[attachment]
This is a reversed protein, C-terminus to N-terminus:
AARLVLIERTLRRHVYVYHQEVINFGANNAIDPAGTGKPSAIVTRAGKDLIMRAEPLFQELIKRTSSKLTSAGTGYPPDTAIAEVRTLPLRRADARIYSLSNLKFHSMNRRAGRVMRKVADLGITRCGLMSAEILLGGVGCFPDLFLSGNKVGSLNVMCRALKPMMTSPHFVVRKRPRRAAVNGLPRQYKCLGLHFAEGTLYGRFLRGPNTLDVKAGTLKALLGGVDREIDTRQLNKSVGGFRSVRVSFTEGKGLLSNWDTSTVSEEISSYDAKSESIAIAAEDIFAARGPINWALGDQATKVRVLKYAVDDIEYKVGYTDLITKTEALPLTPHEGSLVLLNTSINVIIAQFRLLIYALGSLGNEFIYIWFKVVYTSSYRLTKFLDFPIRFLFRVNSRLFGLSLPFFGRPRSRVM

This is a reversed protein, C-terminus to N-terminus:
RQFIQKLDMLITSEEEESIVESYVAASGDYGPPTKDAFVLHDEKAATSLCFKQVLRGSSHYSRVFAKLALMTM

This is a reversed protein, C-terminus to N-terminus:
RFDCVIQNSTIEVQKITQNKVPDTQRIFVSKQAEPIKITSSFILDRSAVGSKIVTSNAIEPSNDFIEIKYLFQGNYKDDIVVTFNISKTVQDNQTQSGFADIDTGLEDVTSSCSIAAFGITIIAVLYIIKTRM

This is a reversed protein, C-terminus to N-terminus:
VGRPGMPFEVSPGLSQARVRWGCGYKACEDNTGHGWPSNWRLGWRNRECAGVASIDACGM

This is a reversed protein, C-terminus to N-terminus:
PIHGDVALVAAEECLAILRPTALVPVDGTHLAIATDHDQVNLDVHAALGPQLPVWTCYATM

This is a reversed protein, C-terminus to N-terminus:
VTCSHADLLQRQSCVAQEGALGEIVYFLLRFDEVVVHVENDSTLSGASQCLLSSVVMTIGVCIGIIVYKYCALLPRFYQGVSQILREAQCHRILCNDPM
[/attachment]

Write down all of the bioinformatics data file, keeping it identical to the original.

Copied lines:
This is a reversed protein, C-terminus to N-terminus:
AARLVLIERTLRRHVYVYHQEVINFGANNAIDPAGTGKPSAIVTRAGKDLIMRAEPLFQELIKRTSSKLTSAGTGYPPDTAIAEVRTLPLRRADARIYSLSNLKFHSMNRRAGRVMRKVADLGITRCGLMSAEILLGGVGCFPDLFLSGNKVGSLNVMCRALKPMMTSPHFVVRKRPRRAAVNGLPRQYKCLGLHFAEGTLYGRFLRGPNTLDVKAGTLKALLGGVDREIDTRQLNKSVGGFRSVRVSFTEGKGLLSNWDTSTVSEEISSYDAKSESIAIAAEDIFAARGPINWALGDQATKVRVLKYAVDDIEYKVGYTDLITKTEALPLTPHEGSLVLLNTSINVIIAQFRLLIYALGSLGNEFIYIWFKVVYTSSYRLTKFLDFPIRFLFRVNSRLFGLSLPFFGRPRSRVM

This is a reversed protein, C-terminus to N-terminus:
RQFIQKLDMLITSEEEESIVESYVAASGDYGPPTKDAFVLHDEKAATSLCFKQVLRGSSHYSRVFAKLALMTM

This is a reversed protein, C-terminus to N-terminus:
RFDCVIQNSTIEVQKITQNKVPDTQRIFVSKQAEPIKITSSFILDRSAVGSKIVTSNAIEPSNDFIEIKYLFQGNYKDDIVVTFNISKTVQDNQTQSGFADIDTGLEDVTSSCSIAAFGITIIAVLYIIKTRM

This is a reversed protein, C-terminus to N-terminus:
VGRPGMPFEVSPGLSQARVRWGCGYKACEDNTGHGWPSNWRLGWRNRECAGVASIDACGM

This is a reversed protein, C-terminus to N-terminus:
PIHGDVALVAAEECLAILRPTALVPVDGTHLAIATDHDQVNLDVHAALGPQLPVWTCYATM

This is a reversed protein, C-terminus to N-terminus:
VTCSHADLLQRQSCVAQEGALGEIVYFLLRFDEVVVHVENDSTLSGASQCLLSSVVMTIGVCIGIIVYKYCALLPRFYQGVSQILREAQCHRILCNDPM